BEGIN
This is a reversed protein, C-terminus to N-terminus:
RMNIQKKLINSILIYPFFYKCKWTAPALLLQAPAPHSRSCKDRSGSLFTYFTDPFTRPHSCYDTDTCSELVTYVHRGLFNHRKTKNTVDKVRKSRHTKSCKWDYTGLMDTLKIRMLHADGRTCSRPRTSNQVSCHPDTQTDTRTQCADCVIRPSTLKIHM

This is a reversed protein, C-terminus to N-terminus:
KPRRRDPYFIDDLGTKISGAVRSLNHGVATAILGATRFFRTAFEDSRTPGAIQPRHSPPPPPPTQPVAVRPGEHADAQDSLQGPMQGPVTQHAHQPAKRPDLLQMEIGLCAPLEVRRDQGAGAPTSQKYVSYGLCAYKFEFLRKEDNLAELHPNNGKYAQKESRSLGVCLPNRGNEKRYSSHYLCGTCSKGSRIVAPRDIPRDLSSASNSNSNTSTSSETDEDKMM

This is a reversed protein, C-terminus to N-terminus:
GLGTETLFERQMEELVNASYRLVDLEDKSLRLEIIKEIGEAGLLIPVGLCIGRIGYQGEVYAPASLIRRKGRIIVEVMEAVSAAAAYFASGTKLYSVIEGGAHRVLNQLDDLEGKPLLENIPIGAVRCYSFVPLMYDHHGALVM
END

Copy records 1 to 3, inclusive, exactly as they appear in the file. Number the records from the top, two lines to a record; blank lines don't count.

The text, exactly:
This is a reversed protein, C-terminus to N-terminus:
RMNIQKKLINSILIYPFFYKCKWTAPALLLQAPAPHSRSCKDRSGSLFTYFTDPFTRPHSCYDTDTCSELVTYVHRGLFNHRKTKNTVDKVRKSRHTKSCKWDYTGLMDTLKIRMLHADGRTCSRPRTSNQVSCHPDTQTDTRTQCADCVIRPSTLKIHM

This is a reversed protein, C-terminus to N-terminus:
KPRRRDPYFIDDLGTKISGAVRSLNHGVATAILGATRFFRTAFEDSRTPGAIQPRHSPPPPPPTQPVAVRPGEHADAQDSLQGPMQGPVTQHAHQPAKRPDLLQMEIGLCAPLEVRRDQGAGAPTSQKYVSYGLCAYKFEFLRKEDNLAELHPNNGKYAQKESRSLGVCLPNRGNEKRYSSHYLCGTCSKGSRIVAPRDIPRDLSSASNSNSNTSTSSETDEDKMM

This is a reversed protein, C-terminus to N-terminus:
GLGTETLFERQMEELVNASYRLVDLEDKSLRLEIIKEIGEAGLLIPVGLCIGRIGYQGEVYAPASLIRRKGRIIVEVMEAVSAAAAYFASGTKLYSVIEGGAHRVLNQLDDLEGKPLLENIPIGAVRCYSFVPLMYDHHGALVM